ELK MOUND – As Wisconsin marks Distracted Driving Awareness Month in April, 300 students from Elk Mound High School learned today about the dangers of smartphone activities while driving and were encouraged to take the pledge to keep their eyes on the road and not on their phones.
Elk Mound High School teamed up with AT&T, AAA and the Wisconsin State Patrol as part of the “It Can Wait” campaign to remind students that smartphone activity can – and should – wait until after driving.
“As our students are driving, we want to make sure they understand how extremely dangerous it is to drive distracted, especially by using their smartphones,” said Principal Paul Kling. “It is never okay to text, email, post on social media, or take selfies while driving. We hope our students take the It Can Wait message seriously and pledge to put down their phones when they are behind the wheel.”
The event featured AAA’s distracted driving simulator, which allows students to experience the dangers of smartphone activities behind the wheel.
Teens also watched two short films produced as part of AT&T’s “The Face of Distracted Driving” series that feature stories of teenage boys killed by smartphone distracted driving (Caleb’s story and Forrest’s story).
“The message of our It Can Wait campaign is simple – distracted driving is never okay,” said Scott T. VanderSanden, president of AT&T Wisconsin. “One glance at your phone while driving can change everything and even cost you your life. We are urging all drivers, especially our teens, to keep their eyes on the road and not on their phones.”
The assembly was one in a series of high school events AT&T, AAA and the Wisconsin State Patrol are holding this school year to drive home the dangers of distracted driving and encourage students to take the pledge. The event is part of AT&T’s It Can Wait® campaign, which has expanded from a focus on texting while driving to include other smartphone activities now common behind the wheel.
Research from AT&T shows 81% of people admit to texting behind the wheel and 64% admit to snapping and viewing photos while driving.
Other smartphone activities people say they do while driving include: playing music (64%); emailing (60%); accessing social media (50%); surfing the net (47%); watching or streaming videos (36%); and even video chatting (27%).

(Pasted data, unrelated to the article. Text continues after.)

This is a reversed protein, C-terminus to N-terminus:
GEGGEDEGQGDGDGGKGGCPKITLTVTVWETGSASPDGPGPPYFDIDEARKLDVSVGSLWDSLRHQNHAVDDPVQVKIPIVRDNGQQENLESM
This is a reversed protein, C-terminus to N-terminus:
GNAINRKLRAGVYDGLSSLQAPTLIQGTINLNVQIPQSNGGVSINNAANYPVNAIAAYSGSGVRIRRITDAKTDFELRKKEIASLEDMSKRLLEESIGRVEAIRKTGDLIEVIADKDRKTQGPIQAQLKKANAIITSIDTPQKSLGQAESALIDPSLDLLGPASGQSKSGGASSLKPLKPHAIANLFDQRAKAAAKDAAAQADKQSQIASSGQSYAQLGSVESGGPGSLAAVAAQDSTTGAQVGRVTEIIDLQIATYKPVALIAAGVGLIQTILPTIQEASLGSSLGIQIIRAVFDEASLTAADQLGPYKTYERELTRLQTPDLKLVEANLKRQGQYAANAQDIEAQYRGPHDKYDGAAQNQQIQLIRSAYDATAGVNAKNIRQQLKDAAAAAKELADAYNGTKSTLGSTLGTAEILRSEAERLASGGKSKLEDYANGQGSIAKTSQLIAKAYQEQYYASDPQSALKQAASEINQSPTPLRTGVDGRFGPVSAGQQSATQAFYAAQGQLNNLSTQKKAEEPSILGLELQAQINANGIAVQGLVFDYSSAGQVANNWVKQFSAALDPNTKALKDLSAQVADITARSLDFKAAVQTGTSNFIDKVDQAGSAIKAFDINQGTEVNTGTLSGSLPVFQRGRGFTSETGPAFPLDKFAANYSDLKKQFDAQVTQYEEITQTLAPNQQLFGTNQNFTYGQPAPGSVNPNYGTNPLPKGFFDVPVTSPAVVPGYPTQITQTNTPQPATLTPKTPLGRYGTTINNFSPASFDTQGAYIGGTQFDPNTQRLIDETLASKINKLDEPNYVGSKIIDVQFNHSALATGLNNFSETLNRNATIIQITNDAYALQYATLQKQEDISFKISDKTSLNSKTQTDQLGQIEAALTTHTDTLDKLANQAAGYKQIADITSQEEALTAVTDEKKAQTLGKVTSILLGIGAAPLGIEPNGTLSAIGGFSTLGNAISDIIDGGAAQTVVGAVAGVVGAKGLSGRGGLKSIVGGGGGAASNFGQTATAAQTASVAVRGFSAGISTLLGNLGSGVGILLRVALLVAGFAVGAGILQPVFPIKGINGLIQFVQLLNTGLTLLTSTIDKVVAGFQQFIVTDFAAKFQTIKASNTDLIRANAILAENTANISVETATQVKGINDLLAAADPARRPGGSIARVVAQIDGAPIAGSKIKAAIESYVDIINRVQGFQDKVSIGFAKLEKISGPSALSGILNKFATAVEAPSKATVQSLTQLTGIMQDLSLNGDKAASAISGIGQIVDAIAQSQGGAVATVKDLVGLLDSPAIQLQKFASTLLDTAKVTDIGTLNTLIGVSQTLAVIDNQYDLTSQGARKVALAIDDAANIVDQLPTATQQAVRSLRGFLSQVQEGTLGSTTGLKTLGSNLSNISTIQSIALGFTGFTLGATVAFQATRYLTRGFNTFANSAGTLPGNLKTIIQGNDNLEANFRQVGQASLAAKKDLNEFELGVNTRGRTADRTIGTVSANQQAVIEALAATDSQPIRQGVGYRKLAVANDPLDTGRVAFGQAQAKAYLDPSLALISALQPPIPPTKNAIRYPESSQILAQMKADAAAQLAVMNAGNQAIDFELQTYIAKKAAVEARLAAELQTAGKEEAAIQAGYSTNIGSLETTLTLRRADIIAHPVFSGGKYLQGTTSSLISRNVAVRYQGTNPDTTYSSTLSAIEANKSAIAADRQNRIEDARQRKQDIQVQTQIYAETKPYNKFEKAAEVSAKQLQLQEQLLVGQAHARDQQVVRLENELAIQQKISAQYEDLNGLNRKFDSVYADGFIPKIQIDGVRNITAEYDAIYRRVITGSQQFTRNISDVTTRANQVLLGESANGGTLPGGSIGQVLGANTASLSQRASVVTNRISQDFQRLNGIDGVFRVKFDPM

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Nearly 4 in 10 people call distracted driving a habit. And nearly a quarter of people don’t see it as a major problem.
However, research also shows taking action and speaking up can help reduce distracted driving. Seven in 10 drivers who have pledged at www.ItCanWait.com are keeping their commitment to not use their smartphones while driving. And 57% of people are more likely to stop driving distracted if a friend or passenger pressures them to.
Wisconsin banned texting while driving over eight years ago on December 1, 2010.
“Despite the ban, we know some drivers are not only texting, but also posting on social media or even taking videos,” said Sen. Kathy Bernier, R-Lake Hallie. “That’s why efforts like the It Can Wait campaign are so important. We must remind all drivers about Wisconsin’s law and the very real dangers of checking their phones while driving.”
“Operating a motor vehicle is a major responsibility that requires a driver’s full attention,” said Wisconsin State Patrol Superintendent Anthony Burrell. “Taking your eyes off the road, even for a few moments, can have tragic consequences. To ensure the safety of all travelers, the State Patrol reminds drivers to always stay focused on the road ahead, slow down, and make sure everyone is buckled up.”
The It Can Wait campaign has turned into a national social movement with support from organizations all over the country, including the Wisconsin State Patrol and AAA.
Since 2010, AT&T, AAA and the State Patrol have partnered together to hold events in 157 communities throughout Wisconsin, involving 168 high schools and reaching over 59,000 students.
Nationally, over 36 million people have taken the pledge to not drive distracted by their phone since 2010.
To learn more about the It Can Wait campaign and to take the pledge, please visit www.ItCanWait.com.